- Poor school attendance is a persistent challenge and a significant barrier to student success, well-being, and graduation rates.
- In SW Washington, cross-sector partners from education, housing, healthcare, and criminal justice are working to address this issue in partnership with Providence CORE.
- CORE's work to gather and evaluate cross-sector data is helping illuminate the links between school attendance and local needs.
Poor school attendance is a significant barrier to student success, well-being, and graduation rates. Yet chronic absenteeism, defined as being absent ten percent or more of the school year, remains a persistent challenge. That’s especially true in Washington State, where chronic absence rates are among the highest in the U.S. Furthermore, children experiencing poverty, students from communities of color, and those with disabilities are all disproportionately impacted. And these issues have only grown as a result of the COVID-19 pandemic.
What can communities do to support student attendance and address these inequities? In Southwest Washington, cross-sector partners from education, housing, healthcare, and criminal justice are working with the Providence Center for Outcomes Research and Education (CORE) to understand and answer that question through a program called Community Connections.
Convening cross-sector partners to address absenteeism
While the causes of chronic absenteeism are complex, one thing is clear: schools cannot solve this problem alone. That’s why, in 2016, a group of local stakeholders came together to explore how data sharing between schools, healthcare, criminal justice, and housing could illuminate the needs of the SW Washington population and inform strategies to address those needs and, ultimately, improve school attendance.
The partners include the Clark County Sheriff’s Office, Evergreen Public School District (EPS), Vancouver Public School District (VPS), Vancouver Housing Authority (VHA), and SW Washington Accountable Community of Health (SWACH).
Connecting the dots between community needs and attendance
To shape more effective interventions, the partners first needed to understand the needs and characteristics of students in the community. In response, CORE brought together data from the legal, education, housing, and healthcare sectors to answer three broad research questions:
- Who are the shared populations that experience poor outcomes across sectors?
- To what extent are poor outcomes in one sector associated with poor outcomes in another? For example, do people with housing needs also experience challenges in health care; do they interact with the legal system more frequently than those without housing needs; do they need help in school?
- What are the high-priority needs of the shared populations?
By answering these questions, the partners sought to conduct more effective outreach to the populations they share, provide resources and connections to other sectors based on the priorities of those they serve, and better collaborate to meet local needs.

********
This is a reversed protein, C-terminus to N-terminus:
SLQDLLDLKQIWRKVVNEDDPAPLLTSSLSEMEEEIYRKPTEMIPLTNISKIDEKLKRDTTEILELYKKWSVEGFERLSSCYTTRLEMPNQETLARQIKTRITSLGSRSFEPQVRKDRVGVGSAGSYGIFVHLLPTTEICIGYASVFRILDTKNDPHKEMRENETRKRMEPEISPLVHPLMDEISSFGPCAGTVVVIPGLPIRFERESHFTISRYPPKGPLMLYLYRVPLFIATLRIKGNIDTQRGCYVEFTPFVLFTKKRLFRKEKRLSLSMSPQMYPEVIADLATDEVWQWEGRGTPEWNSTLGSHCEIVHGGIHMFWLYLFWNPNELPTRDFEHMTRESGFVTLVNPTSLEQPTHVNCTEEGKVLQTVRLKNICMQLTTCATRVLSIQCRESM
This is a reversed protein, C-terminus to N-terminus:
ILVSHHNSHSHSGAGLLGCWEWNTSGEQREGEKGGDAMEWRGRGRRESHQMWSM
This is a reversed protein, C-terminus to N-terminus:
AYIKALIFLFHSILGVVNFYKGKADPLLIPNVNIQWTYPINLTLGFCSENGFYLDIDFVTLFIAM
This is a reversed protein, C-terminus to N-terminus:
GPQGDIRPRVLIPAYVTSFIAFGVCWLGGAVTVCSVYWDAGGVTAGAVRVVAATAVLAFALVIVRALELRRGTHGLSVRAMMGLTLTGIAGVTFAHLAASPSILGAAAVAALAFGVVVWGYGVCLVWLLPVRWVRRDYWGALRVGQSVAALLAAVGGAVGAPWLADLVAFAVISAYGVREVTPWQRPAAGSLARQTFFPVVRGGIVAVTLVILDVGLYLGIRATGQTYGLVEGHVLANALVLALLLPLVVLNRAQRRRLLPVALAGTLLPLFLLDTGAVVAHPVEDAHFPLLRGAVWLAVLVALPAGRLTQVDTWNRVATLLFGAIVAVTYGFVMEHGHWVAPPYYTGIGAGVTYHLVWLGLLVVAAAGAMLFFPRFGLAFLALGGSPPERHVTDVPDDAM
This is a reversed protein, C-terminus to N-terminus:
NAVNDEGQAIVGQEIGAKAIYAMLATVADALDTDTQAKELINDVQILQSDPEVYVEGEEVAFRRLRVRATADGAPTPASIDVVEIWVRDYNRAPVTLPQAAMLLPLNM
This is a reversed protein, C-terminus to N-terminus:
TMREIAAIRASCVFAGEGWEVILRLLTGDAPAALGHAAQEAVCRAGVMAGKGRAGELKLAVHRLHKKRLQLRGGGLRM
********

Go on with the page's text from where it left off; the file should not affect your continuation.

Key findings from CORE’s research
Above all, CORE’s research demonstrated that chronic absenteeism doesn’t happen in a silo; it can cause and be caused by other social and health needs, and addressing it requires interventions outside of the school.
Our findings reinforced these points through data showing that compared to students present at least 90% of the time, those experiencing chronic absenteeism were:
- 1.7 times more likely to be seeking housing assistance through VHA
- More likely to have chronic diseases/high health burden
- 50% more likely to have an emergency department visit or hospitalization
The study also found that some populations were more vulnerable to chronic absenteeism than others, including students who are Native Hawaiian/Pacific Islander, Black, Alaskan Native/American Indian, and Hispanic, as well as those who speak Russian or Chuukese.
However, one promising finding was that among elementary school students seeking housing, receiving housing led to increased attendance. Because external pressures such as housing instability or economic strain often impact school attendance, it’s vital to look across sectors to improve attendance. Providing safe, stable, affordable housing to children experiencing housing instability can have a profound impact on their lives.
CORE’s research highlights the need for a holistic approach to addressing chronic absenteeism. As CORE’s Hannah Cohen-Cline explains, “It’s not just a matter of getting students to school – it’s about addressing the underlying social and health needs that may be preventing them from attending."
This project demonstrates the potential impacts of cross-sector data sharing and collaboration in addressing chronic absenteeism. It also underscores the importance of addressing underlying social and health needs in order to improve attendance.